York: We could argue that these companies shouldn’t exist in these places at all, but I’m a realist; the internet is global, as are these corporations. But they’re not putting nearly enough resources into understanding local contexts. Myanmar is an obvious, well-known example. The country has a population of about 55 million people, but Facebook hadn’t been paying much attention to it. By 2013, however, as the country started opening up, journalists and researchers began informing Facebook that there was a burgeoning genocide against the Rohingya people taking place, and that hate was being spread on the platform. Facebook didn’t do anything about it. They didn’t hire more content moderators. When they eventually did act, it was with silly little initiatives like, “Here’s how you should speak back to hate speech.” Never mind the fact that the people who were engaging in hate speech on Facebook in Myanmar were people in power.

When it comes to content moderation, it’s important to consider the speaker. If it’s your average person, like a far-right marcher in Charlottesville, I think that there’s valid arguments to be made to not take hate speech down. But when you’re talking about a general, or a president? That’s when the speech matters even more. And yet these companies have flipped this, kicking off people left and right but leaving the most powerful mostly untouched.

Sometimes the content moderation doesn’t go far enough. Sometimes it does too much. I got some information a couple weeks ago that Facebook has a set of countries where it rules out certain LGBTQ tools or features. Things like the special pride flag “like” button that was rolled out to users in 2017—that feature simply wasn’t available in a subset of countries. That may not seem important, but to me, it’s actively undermining LGBTQ movements in other countries by creating a system apart. That list includes pretty much every Muslim-majority country, and others, like Russia and India. Who’s making that decision and why? What are they basing it on? This is the bigotry of low expectations—a paternalistic assumption that the company can’t trust people with its product.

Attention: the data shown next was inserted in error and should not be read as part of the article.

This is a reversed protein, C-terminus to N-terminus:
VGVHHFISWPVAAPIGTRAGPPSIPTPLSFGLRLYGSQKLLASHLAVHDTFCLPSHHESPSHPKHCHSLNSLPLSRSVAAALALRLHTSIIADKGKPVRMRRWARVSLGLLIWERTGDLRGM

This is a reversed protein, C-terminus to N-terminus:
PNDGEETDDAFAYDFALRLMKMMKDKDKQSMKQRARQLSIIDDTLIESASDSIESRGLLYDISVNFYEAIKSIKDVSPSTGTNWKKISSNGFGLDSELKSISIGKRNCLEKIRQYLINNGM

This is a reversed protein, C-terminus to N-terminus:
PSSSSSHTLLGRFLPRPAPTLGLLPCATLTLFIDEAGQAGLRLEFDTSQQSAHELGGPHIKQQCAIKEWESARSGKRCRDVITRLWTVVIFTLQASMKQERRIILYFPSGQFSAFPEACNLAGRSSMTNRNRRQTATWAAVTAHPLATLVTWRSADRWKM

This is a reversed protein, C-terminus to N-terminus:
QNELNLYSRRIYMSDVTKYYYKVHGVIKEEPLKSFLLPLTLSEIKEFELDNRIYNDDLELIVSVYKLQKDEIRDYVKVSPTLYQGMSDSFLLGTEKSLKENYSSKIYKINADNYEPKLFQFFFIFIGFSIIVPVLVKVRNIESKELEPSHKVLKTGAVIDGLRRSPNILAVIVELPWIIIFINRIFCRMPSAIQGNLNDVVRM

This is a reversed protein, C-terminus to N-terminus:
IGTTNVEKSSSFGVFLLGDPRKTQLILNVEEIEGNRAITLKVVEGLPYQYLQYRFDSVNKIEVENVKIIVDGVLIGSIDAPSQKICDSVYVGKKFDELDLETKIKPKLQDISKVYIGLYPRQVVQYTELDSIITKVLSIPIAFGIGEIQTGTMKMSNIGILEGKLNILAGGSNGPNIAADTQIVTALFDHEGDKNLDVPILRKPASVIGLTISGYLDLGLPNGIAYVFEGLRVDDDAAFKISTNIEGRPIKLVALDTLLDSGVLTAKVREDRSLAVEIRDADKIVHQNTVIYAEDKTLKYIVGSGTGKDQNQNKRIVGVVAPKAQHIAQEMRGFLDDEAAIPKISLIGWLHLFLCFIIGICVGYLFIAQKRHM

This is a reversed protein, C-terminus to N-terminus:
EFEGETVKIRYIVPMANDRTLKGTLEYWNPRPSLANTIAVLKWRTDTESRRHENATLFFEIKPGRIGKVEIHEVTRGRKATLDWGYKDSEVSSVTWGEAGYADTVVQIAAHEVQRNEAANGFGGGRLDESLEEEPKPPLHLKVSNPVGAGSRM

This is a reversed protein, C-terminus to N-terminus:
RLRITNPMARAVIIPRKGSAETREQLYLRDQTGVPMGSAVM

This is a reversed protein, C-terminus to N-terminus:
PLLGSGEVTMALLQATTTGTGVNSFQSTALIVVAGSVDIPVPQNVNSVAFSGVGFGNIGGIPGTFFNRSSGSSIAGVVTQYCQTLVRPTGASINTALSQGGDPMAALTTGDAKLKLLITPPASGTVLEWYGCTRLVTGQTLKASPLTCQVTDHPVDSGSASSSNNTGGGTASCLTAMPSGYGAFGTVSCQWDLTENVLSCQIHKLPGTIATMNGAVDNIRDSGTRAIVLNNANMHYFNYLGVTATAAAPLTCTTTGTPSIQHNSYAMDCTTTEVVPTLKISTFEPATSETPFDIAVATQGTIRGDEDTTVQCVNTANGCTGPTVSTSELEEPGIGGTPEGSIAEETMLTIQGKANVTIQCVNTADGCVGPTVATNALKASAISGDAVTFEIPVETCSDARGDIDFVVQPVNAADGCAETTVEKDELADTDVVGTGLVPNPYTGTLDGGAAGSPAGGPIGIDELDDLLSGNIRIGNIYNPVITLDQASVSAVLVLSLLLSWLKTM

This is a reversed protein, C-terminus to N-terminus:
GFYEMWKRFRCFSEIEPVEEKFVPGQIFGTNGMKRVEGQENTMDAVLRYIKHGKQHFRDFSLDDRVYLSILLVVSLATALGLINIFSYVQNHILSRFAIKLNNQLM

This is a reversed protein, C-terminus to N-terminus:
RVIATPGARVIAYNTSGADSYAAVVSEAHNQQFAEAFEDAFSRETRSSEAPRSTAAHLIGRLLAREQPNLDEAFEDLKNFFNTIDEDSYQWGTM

Froio: A lot of these rules seem so arbitrary, but they are also rooted in American culture. I thought one of the most interesting chapters in the book was the one about sex work and what U.S. companies view as deviant bodies or deviant parts of our bodies.

York: I’m from the United States, but I grew up with hippie parents who were pretty open about their bodies, and I did theater, where people just strip down because you have to change your clothes quickly. So I saw a lot of naked bodies by the time I was a teenager. But I also grew up in the mid-1990s, when there were scandals over Britney Spears and her schoolgirl costume. It was a lot of mixed messages for me, which is kind of what got me interested in this topic in the first place. As an adult, I moved to Morocco, where everybody’s much more conservative and yet women freely strip down completely naked in the baths together, and now I’m in Germany, where I can just take my top off and nobody would give a shit. I’ve experienced a lot of different cultural conceptions of nudity.